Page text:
“In exposure therapy, we identify what is making a cat anxious, and then we expose them repeatedly to that stimulus in a non-threatening manner, getting the fear level to go down,” he explains. “We also use a method called counter-conditioning, where the animal is given food treats while being exposed to the scary situation.”

When to Call a Behaviorist
If your cat is displaying the following symptoms and your veterinarian rules out underlying medical problems, you may want to call a cat behaviorist.

  • Excessive restlessness demonstrated by constant tail wagging, pacing and the inability to settle down
  • Unusual frequency of vocalization
  • Separation anxiety that appears suddenly and lasts for a long time
  • Inappropriate elimination or aggression

“We behaviorists can be helpful any time a behavioral condition compromises the underlying welfare of the cat or owner. Behavior problems are taxing to the human-animal bond,” says Martin. Just ask Abby the tabby’s owners, who are now in a stress-free, loving relationship with their litter box-using pet.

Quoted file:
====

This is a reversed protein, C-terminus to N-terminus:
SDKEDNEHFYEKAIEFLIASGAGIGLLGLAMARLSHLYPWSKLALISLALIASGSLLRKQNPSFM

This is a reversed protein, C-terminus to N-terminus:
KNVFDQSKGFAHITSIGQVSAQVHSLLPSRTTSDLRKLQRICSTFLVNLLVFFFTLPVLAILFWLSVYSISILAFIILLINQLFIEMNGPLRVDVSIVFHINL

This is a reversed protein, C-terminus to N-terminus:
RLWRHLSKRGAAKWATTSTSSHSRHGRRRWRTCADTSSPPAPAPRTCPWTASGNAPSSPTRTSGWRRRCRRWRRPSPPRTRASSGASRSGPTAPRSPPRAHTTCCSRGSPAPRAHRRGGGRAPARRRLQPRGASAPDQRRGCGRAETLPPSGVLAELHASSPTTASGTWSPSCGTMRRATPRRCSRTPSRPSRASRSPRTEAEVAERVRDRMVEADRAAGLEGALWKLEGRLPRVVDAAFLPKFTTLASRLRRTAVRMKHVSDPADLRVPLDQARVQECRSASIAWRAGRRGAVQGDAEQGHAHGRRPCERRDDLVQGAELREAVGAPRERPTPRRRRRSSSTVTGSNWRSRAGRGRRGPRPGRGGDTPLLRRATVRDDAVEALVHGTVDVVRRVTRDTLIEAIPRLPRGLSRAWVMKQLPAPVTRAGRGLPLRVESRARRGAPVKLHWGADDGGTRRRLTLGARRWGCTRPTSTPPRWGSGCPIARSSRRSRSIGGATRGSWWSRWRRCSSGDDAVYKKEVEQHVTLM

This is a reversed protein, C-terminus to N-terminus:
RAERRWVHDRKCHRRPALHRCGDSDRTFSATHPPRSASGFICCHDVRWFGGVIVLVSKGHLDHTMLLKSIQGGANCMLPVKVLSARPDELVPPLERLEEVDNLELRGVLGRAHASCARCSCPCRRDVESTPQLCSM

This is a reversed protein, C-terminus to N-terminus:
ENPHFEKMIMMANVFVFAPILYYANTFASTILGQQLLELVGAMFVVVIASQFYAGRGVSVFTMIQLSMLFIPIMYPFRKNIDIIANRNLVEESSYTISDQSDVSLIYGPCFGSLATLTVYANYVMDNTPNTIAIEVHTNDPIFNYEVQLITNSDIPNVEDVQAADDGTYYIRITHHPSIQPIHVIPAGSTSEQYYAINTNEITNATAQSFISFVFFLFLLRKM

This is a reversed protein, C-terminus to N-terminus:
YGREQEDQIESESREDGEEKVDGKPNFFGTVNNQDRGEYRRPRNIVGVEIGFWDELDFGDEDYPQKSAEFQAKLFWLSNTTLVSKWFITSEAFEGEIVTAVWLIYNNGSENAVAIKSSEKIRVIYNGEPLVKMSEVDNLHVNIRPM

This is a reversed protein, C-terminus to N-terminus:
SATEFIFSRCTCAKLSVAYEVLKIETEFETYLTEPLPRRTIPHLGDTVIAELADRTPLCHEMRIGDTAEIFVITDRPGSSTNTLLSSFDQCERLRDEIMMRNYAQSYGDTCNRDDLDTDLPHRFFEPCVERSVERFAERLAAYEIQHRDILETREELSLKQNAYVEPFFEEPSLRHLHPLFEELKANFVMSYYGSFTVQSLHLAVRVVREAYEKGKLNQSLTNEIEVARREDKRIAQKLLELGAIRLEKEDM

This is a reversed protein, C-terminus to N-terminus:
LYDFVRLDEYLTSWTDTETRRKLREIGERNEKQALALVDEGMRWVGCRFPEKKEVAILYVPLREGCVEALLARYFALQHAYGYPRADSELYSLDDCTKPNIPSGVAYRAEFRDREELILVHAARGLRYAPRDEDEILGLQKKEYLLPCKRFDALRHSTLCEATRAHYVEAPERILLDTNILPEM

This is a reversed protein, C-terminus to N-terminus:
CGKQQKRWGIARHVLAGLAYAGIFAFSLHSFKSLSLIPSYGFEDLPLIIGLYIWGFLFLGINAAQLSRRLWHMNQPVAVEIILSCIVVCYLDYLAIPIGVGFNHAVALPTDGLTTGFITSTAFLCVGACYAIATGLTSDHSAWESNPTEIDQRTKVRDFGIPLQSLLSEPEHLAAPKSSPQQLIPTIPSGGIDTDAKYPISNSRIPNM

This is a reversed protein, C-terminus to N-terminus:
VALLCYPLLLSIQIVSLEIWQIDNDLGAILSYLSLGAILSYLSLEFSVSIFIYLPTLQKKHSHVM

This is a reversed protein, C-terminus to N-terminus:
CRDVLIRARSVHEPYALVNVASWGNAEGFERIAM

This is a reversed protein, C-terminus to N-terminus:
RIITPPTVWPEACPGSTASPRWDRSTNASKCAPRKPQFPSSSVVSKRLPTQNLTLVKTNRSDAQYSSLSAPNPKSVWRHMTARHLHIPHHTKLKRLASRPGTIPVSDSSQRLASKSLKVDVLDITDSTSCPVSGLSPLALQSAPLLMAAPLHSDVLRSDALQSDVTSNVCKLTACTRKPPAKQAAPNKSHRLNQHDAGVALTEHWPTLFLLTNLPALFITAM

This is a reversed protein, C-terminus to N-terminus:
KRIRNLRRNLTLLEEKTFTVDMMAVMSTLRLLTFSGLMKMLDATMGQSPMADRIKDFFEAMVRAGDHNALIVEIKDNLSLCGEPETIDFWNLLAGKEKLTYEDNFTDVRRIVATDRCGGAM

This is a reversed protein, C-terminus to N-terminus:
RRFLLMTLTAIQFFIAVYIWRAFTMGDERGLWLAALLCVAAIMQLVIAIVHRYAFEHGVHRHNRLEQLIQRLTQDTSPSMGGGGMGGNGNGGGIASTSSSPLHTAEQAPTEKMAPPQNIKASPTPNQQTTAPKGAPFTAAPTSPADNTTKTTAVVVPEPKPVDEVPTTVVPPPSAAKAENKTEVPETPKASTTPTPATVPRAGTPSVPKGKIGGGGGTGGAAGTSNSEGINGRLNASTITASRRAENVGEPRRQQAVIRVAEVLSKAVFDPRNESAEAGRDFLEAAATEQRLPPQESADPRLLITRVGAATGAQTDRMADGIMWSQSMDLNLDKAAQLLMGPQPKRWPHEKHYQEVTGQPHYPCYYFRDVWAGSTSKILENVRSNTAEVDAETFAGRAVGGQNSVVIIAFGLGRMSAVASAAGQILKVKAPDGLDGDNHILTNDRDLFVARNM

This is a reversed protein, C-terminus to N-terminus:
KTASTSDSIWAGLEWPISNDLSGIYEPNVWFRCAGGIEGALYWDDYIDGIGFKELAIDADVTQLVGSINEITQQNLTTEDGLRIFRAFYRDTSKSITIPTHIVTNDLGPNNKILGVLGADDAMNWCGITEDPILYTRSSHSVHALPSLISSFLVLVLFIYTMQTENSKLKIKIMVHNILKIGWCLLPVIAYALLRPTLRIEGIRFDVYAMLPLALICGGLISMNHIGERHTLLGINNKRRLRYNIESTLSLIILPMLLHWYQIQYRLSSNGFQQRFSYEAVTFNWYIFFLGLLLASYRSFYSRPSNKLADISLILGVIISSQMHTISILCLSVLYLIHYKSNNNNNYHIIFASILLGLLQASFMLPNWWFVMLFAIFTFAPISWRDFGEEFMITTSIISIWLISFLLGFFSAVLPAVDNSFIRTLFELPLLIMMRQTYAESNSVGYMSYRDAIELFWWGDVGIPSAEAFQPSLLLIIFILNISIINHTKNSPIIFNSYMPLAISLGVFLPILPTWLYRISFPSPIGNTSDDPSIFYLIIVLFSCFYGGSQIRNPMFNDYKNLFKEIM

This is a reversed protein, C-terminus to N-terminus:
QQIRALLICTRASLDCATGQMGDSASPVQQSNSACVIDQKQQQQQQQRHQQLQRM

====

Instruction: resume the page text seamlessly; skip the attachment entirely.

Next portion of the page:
Special Purr Allows Cats to Manipulate Humans

At 5 a.m., my cats want two things: breakfast and attention. Their Plan A is to meow louder than an alarm clock, which usually works. If I take longer than usual to respond, they resort to their no-fail Plan B: climbing on top of my head, butting my chin and purring with hypnotic desperation directly into my ear.

Perhaps you’ve also heard this special purr? Scientists have just named it “solicitation purring,” otherwise known as the purr we humans cannot ignore.

What Is Solicitation Purring?